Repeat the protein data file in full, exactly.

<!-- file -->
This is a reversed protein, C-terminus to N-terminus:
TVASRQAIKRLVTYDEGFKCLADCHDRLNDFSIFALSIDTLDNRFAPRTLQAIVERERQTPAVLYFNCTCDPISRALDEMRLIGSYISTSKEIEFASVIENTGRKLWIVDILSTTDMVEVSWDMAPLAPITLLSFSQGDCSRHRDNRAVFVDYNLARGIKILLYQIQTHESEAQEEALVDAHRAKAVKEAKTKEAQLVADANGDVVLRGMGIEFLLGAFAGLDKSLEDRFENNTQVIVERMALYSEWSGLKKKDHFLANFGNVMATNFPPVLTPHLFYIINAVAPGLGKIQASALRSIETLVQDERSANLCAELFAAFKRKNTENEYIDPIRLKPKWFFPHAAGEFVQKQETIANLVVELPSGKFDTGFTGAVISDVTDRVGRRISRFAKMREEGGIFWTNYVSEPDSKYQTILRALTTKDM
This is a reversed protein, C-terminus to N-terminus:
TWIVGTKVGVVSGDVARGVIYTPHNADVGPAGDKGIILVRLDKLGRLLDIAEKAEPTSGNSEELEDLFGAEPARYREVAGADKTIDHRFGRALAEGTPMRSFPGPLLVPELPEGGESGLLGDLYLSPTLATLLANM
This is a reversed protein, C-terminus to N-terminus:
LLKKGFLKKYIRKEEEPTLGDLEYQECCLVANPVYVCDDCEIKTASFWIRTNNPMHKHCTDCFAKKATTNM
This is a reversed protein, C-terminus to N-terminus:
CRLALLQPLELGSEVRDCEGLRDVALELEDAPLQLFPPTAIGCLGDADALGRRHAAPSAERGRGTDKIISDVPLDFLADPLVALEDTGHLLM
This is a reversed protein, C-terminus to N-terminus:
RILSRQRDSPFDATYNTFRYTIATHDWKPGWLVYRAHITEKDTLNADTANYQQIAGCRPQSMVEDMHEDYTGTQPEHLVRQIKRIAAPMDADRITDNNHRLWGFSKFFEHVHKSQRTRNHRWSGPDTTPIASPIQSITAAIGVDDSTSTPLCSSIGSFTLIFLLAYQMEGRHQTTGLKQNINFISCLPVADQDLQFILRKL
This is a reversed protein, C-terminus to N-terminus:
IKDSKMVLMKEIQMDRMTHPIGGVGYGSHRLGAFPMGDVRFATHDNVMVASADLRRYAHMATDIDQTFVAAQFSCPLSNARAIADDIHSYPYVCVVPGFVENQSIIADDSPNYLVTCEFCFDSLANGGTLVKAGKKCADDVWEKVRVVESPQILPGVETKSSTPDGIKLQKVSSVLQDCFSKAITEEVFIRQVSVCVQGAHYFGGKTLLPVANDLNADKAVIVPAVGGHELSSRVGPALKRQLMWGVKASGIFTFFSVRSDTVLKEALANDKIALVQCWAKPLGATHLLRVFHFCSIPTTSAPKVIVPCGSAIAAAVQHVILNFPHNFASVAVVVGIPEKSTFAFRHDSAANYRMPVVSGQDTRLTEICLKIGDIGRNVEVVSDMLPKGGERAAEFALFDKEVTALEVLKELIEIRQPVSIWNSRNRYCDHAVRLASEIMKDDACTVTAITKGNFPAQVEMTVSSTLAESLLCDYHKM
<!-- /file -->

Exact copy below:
This is a reversed protein, C-terminus to N-terminus:
TVASRQAIKRLVTYDEGFKCLADCHDRLNDFSIFALSIDTLDNRFAPRTLQAIVERERQTPAVLYFNCTCDPISRALDEMRLIGSYISTSKEIEFASVIENTGRKLWIVDILSTTDMVEVSWDMAPLAPITLLSFSQGDCSRHRDNRAVFVDYNLARGIKILLYQIQTHESEAQEEALVDAHRAKAVKEAKTKEAQLVADANGDVVLRGMGIEFLLGAFAGLDKSLEDRFENNTQVIVERMALYSEWSGLKKKDHFLANFGNVMATNFPPVLTPHLFYIINAVAPGLGKIQASALRSIETLVQDERSANLCAELFAAFKRKNTENEYIDPIRLKPKWFFPHAAGEFVQKQETIANLVVELPSGKFDTGFTGAVISDVTDRVGRRISRFAKMREEGGIFWTNYVSEPDSKYQTILRALTTKDM
This is a reversed protein, C-terminus to N-terminus:
TWIVGTKVGVVSGDVARGVIYTPHNADVGPAGDKGIILVRLDKLGRLLDIAEKAEPTSGNSEELEDLFGAEPARYREVAGADKTIDHRFGRALAEGTPMRSFPGPLLVPELPEGGESGLLGDLYLSPTLATLLANM
This is a reversed protein, C-terminus to N-terminus:
LLKKGFLKKYIRKEEEPTLGDLEYQECCLVANPVYVCDDCEIKTASFWIRTNNPMHKHCTDCFAKKATTNM
This is a reversed protein, C-terminus to N-terminus:
CRLALLQPLELGSEVRDCEGLRDVALELEDAPLQLFPPTAIGCLGDADALGRRHAAPSAERGRGTDKIISDVPLDFLADPLVALEDTGHLLM
This is a reversed protein, C-terminus to N-terminus:
RILSRQRDSPFDATYNTFRYTIATHDWKPGWLVYRAHITEKDTLNADTANYQQIAGCRPQSMVEDMHEDYTGTQPEHLVRQIKRIAAPMDADRITDNNHRLWGFSKFFEHVHKSQRTRNHRWSGPDTTPIASPIQSITAAIGVDDSTSTPLCSSIGSFTLIFLLAYQMEGRHQTTGLKQNINFISCLPVADQDLQFILRKL
This is a reversed protein, C-terminus to N-terminus:
IKDSKMVLMKEIQMDRMTHPIGGVGYGSHRLGAFPMGDVRFATHDNVMVASADLRRYAHMATDIDQTFVAAQFSCPLSNARAIADDIHSYPYVCVVPGFVENQSIIADDSPNYLVTCEFCFDSLANGGTLVKAGKKCADDVWEKVRVVESPQILPGVETKSSTPDGIKLQKVSSVLQDCFSKAITEEVFIRQVSVCVQGAHYFGGKTLLPVANDLNADKAVIVPAVGGHELSSRVGPALKRQLMWGVKASGIFTFFSVRSDTVLKEALANDKIALVQCWAKPLGATHLLRVFHFCSIPTTSAPKVIVPCGSAIAAAVQHVILNFPHNFASVAVVVGIPEKSTFAFRHDSAANYRMPVVSGQDTRLTEICLKIGDIGRNVEVVSDMLPKGGERAAEFALFDKEVTALEVLKELIEIRQPVSIWNSRNRYCDHAVRLASEIMKDDACTVTAITKGNFPAQVEMTVSSTLAESLLCDYHKM